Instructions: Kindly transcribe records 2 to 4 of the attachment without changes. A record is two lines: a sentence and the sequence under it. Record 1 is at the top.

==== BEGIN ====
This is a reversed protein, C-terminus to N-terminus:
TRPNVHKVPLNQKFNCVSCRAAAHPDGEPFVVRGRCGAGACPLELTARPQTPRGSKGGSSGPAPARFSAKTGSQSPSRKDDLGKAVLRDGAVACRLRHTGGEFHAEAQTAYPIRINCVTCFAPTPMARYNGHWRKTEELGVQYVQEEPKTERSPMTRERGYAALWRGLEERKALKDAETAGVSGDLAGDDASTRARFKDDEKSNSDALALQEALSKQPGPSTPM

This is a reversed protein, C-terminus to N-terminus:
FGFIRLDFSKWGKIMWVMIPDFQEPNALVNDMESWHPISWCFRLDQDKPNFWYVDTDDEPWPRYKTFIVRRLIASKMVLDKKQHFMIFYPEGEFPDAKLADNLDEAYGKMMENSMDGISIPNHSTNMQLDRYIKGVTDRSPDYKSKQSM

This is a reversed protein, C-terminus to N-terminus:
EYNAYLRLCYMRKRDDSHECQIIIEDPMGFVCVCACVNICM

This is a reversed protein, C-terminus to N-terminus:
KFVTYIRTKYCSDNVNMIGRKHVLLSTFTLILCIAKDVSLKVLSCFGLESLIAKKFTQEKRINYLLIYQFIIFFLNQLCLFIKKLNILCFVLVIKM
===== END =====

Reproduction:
This is a reversed protein, C-terminus to N-terminus:
FGFIRLDFSKWGKIMWVMIPDFQEPNALVNDMESWHPISWCFRLDQDKPNFWYVDTDDEPWPRYKTFIVRRLIASKMVLDKKQHFMIFYPEGEFPDAKLADNLDEAYGKMMENSMDGISIPNHSTNMQLDRYIKGVTDRSPDYKSKQSM

This is a reversed protein, C-terminus to N-terminus:
EYNAYLRLCYMRKRDDSHECQIIIEDPMGFVCVCACVNICM

This is a reversed protein, C-terminus to N-terminus:
KFVTYIRTKYCSDNVNMIGRKHVLLSTFTLILCIAKDVSLKVLSCFGLESLIAKKFTQEKRINYLLIYQFIIFFLNQLCLFIKKLNILCFVLVIKM